(Taponeel Mukherjee heads Development Tracks, an infrastructure advisory firm. The views expressed are persol. He can be contacted at email@example.com)
India has a coastline of approximately 7,500 km and as we look to build infrastructure to boost economic growth and jobs, the one question that we must address is: Does having a long coastline matter? Or to put it another way: What advantages could its coastline provide India?
For a country that spends approximately 14 per cent of GDP on logistics costs and is a large consumer of energy, the coastline offers the opportunity to both make logistics more efficient and potentially generate energy. Coastal shipping and offshore wind energy are two sectors that the coastline can be used to grow and boost infrastructure creation, especially given the fact that both these sectors are new and relatively unexplored in the country.
Coastal shipping is an important component of the government’s Sagar Mala project. It has inherent cost advantages versus road and rail transportation. According to the Ministry of Shipping, coastal shipping costs one-sixth of what rail costs, therefore significant cost savings are possible for industries in which transportation forms a large part of the cost base, such as cement and fertilisers. Essentially, coastal shipping has the capacity to transform “bulk transportation”, in the process reducing the burden on the road and rail networks.
The implementation of coastal shipping infrastructure has faced impediments such as the lack of fincing for ships, lack of infrastructure at both major and minor ports, and, most importantly, the lack of linkages on land to help deliver the bulk goods to the end user.
It is important to be patient with regard to the development of coastal shipping infrastructure. Changes such as these take time, and the positive impact can be seen through the years to come. Streamlining of policies, effective fincing mechanisms and appropriate regulatory schemes will have to be worked on by industry participants and the government to deliver the desired result.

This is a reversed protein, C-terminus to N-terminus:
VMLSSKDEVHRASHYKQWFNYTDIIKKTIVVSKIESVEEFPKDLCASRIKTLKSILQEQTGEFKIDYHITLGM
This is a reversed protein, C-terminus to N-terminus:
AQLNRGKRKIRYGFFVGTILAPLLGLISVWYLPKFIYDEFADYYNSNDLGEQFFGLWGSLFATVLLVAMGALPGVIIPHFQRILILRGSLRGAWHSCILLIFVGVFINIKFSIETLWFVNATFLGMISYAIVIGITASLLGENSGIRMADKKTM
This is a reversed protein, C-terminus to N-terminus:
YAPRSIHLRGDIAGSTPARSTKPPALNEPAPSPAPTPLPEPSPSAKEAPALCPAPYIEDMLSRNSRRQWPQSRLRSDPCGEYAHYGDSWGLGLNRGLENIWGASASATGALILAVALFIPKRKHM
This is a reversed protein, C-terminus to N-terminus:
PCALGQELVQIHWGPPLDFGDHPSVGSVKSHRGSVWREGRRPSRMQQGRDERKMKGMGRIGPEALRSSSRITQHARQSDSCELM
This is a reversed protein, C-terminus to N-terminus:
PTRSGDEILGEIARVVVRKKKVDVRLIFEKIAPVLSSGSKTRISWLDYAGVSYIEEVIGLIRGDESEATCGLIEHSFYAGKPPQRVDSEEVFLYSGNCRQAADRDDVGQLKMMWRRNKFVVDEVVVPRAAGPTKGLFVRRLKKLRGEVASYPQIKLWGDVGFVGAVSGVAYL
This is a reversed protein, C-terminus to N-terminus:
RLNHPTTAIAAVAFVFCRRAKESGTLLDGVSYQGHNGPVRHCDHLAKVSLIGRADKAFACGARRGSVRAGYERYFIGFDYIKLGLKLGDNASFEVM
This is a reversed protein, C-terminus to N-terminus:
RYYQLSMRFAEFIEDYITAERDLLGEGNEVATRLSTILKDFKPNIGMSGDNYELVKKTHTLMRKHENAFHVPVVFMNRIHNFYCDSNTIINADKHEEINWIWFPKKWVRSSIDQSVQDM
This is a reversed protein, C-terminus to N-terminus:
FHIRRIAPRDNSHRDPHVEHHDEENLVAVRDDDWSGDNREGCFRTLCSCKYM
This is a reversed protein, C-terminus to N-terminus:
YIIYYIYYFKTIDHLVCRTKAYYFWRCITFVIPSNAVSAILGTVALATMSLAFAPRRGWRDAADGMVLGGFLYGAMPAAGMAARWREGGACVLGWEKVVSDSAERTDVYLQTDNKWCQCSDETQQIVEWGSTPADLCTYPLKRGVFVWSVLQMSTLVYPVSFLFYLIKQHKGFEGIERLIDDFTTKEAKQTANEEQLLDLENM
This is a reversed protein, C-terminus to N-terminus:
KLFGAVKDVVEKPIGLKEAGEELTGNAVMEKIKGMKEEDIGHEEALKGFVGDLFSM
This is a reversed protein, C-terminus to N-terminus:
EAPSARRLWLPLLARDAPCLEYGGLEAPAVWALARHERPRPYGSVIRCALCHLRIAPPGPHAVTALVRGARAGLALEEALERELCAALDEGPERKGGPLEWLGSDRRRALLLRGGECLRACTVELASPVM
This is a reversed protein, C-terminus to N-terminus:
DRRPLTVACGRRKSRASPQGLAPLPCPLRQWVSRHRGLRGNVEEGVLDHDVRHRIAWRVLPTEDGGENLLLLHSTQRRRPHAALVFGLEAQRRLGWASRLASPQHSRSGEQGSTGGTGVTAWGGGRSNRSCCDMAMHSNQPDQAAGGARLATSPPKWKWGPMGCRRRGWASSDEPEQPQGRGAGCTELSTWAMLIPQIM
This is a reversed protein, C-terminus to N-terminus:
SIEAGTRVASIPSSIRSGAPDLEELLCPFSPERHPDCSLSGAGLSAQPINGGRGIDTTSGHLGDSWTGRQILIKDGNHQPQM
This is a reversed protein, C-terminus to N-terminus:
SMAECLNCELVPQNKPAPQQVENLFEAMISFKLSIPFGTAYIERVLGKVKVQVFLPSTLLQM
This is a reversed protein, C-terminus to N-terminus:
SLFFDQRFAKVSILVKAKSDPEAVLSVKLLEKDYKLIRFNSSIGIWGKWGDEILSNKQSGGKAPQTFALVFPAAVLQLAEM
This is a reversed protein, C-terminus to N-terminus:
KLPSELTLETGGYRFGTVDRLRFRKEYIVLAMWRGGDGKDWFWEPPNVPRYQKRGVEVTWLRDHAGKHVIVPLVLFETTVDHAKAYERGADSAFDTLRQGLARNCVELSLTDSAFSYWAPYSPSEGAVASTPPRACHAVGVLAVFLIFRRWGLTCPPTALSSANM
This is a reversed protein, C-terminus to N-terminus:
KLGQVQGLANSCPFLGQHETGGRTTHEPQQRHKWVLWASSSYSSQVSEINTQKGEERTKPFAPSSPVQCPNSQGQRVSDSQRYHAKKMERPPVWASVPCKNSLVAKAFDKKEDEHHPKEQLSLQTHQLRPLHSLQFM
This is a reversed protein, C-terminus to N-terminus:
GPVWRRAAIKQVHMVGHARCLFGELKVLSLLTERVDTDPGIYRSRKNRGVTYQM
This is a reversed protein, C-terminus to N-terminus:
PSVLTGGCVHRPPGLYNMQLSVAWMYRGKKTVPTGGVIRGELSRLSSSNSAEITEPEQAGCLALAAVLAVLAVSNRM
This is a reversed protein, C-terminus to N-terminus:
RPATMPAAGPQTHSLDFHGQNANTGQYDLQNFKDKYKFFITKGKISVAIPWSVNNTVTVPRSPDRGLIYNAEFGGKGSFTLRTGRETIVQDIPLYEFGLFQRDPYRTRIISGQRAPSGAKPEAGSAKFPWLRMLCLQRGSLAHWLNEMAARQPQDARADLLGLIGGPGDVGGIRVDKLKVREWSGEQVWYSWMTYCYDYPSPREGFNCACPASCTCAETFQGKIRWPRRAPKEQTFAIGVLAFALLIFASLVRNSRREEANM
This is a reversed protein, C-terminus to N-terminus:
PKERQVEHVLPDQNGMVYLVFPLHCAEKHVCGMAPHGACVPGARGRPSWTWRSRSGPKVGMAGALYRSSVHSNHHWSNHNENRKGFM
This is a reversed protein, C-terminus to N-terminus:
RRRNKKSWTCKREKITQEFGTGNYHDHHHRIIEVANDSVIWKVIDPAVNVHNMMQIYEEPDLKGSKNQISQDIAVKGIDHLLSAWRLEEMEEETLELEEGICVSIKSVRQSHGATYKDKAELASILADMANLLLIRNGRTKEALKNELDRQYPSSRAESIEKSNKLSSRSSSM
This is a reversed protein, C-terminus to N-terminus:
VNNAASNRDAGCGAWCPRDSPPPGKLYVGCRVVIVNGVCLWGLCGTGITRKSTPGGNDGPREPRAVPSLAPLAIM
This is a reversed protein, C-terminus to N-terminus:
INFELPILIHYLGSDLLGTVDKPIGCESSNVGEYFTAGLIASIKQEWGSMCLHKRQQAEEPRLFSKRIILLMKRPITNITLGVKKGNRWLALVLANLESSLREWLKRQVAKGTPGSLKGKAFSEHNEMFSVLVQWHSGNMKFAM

The coastline also has tremendous potential to cater to India’s energy needs, especially with a focus on wind energy. Recent news of Norway-based Statoil, one of the largest offshore oil and gas operators, changing its me to Equinor to reflect a future where energy will be driven by renewables rather than than fossil fuels, shows the clear focus globally. What is even more interesting is that Statoil’s first floating wind farm, “Hywind Scotland”, started delivering electricity in October 2017.
Such news is significant for India. The key takeaway being that offshore wind energy is in the reckoning now. A recent study by Intertiol Renewable Energy Agency (IRE) found the average generation cost of offshore wind energy at $140/MWh, still relatively high versus onshore wind at $60/MWh. However, what is more interesting, given the relatively scent technology of offshore wind, generation costs are expected to dip well below $100/MWh by 2020.
Such technological progress and cost-reduction have significant ramifications for India. The pace of offshore wind development globally and the decline in generation costs of offshore wind energy suggest that the country’s coastline can be a valuable source of energy in the future.
That said, for offshore wind energy to deliver results and provide energy on a large scale, significant investments will be required in development of wind farms, transmission of energy and creating port infrastructure to service the industry.
To truly utilise the coastline to deliver value, India will have to keep building on existing policies in both the coastal shipping and renewable energy space. These are large infrastructure projects that require significant technical expertise and, more importantly, patient capital. Strong policy frameworks from the government that assure investors of consistent policymaking regardless of which way political winds blow will be important to truly boost these sectors. (IANS)